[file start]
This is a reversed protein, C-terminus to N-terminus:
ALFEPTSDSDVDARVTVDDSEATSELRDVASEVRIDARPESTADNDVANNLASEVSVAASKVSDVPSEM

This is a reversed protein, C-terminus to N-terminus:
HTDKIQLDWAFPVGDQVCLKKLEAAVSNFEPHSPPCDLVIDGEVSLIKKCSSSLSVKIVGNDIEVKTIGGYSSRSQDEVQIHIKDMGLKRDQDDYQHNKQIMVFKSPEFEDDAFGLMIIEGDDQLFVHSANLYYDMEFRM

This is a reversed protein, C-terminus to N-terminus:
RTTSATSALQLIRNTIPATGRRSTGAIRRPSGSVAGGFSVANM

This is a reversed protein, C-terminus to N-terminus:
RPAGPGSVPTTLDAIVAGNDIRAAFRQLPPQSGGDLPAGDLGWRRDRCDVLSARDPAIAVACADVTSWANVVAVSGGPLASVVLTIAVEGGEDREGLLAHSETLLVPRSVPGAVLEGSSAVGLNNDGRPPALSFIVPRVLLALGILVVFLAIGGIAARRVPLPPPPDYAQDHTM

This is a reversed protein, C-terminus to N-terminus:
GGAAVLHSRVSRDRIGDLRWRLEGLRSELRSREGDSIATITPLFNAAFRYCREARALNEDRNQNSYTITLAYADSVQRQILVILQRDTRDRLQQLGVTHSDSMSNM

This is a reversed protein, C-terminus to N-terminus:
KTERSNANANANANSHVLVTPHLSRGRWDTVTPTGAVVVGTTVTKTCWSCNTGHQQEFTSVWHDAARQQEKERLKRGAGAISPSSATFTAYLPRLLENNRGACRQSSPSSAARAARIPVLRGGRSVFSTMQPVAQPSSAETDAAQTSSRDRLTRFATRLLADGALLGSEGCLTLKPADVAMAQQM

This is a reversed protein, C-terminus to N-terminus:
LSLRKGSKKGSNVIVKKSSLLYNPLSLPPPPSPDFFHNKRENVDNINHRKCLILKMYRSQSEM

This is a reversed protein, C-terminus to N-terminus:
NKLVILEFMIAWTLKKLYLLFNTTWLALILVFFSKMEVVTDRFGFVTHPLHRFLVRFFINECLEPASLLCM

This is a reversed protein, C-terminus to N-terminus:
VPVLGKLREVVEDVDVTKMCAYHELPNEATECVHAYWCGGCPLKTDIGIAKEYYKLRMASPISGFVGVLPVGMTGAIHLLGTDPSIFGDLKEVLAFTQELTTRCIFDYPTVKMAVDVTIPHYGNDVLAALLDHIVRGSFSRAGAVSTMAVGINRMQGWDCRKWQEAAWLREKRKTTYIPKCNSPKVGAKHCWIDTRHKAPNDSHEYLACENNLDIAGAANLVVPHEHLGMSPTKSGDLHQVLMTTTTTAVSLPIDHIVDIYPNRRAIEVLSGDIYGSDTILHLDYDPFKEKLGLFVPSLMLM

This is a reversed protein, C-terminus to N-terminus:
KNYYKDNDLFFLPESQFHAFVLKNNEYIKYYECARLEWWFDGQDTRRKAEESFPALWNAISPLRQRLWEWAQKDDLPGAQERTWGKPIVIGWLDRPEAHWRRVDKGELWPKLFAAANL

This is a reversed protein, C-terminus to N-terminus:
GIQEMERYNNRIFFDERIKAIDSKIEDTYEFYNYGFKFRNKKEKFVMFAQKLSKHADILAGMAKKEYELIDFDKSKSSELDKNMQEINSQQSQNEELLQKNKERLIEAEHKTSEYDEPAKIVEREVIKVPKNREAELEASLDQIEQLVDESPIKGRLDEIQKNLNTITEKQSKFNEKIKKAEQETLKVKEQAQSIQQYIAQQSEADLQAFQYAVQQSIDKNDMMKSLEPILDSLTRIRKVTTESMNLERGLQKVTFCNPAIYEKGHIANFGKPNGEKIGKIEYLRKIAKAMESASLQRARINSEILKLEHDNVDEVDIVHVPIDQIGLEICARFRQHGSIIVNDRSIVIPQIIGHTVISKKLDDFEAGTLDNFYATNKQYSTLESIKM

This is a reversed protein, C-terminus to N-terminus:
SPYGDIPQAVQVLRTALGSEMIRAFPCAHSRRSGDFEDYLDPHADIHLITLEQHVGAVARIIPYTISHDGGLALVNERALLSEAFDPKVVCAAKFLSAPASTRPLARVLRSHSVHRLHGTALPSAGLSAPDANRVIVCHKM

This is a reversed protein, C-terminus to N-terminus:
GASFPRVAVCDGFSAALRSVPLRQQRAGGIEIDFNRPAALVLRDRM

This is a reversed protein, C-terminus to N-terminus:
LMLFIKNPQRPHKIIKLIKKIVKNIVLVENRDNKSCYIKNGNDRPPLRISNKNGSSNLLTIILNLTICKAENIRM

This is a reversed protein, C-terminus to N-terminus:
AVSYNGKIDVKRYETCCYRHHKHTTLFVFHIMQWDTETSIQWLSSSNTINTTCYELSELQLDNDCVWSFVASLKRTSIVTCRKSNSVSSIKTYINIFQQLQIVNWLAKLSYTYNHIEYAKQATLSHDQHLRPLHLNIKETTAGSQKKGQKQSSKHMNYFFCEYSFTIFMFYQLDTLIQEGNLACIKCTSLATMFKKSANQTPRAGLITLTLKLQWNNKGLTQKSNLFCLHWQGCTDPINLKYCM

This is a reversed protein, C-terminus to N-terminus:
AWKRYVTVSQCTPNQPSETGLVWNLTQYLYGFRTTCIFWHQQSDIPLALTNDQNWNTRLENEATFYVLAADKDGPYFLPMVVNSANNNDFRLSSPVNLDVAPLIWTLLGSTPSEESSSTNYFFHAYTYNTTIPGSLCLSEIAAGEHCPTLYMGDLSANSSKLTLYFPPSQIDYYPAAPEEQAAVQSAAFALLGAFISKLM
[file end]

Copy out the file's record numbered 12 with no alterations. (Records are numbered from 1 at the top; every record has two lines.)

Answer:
This is a reversed protein, C-terminus to N-terminus:
SPYGDIPQAVQVLRTALGSEMIRAFPCAHSRRSGDFEDYLDPHADIHLITLEQHVGAVARIIPYTISHDGGLALVNERALLSEAFDPKVVCAAKFLSAPASTRPLARVLRSHSVHRLHGTALPSAGLSAPDANRVIVCHKM